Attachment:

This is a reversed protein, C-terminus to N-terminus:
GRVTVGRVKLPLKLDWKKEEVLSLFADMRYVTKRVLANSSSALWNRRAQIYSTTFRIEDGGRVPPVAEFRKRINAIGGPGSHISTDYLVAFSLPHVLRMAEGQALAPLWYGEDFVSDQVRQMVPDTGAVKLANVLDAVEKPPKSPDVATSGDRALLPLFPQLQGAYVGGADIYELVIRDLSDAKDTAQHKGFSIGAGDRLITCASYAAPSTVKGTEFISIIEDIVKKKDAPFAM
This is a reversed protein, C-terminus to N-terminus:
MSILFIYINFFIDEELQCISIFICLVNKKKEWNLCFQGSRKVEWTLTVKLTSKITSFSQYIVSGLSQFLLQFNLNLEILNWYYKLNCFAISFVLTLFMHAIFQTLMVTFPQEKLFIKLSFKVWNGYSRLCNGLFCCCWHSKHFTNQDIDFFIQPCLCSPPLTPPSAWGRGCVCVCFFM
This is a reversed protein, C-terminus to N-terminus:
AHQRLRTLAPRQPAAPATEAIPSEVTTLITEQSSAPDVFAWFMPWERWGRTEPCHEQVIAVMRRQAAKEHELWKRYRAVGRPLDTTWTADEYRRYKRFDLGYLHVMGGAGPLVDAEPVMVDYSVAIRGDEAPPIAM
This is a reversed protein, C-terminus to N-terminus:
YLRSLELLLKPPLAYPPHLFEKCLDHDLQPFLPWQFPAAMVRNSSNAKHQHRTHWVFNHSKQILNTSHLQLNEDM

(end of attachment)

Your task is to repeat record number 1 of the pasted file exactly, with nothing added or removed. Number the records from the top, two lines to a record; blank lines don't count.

This is a reversed protein, C-terminus to N-terminus:
GRVTVGRVKLPLKLDWKKEEVLSLFADMRYVTKRVLANSSSALWNRRAQIYSTTFRIEDGGRVPPVAEFRKRINAIGGPGSHISTDYLVAFSLPHVLRMAEGQALAPLWYGEDFVSDQVRQMVPDTGAVKLANVLDAVEKPPKSPDVATSGDRALLPLFPQLQGAYVGGADIYELVIRDLSDAKDTAQHKGFSIGAGDRLITCASYAAPSTVKGTEFISIIEDIVKKKDAPFAM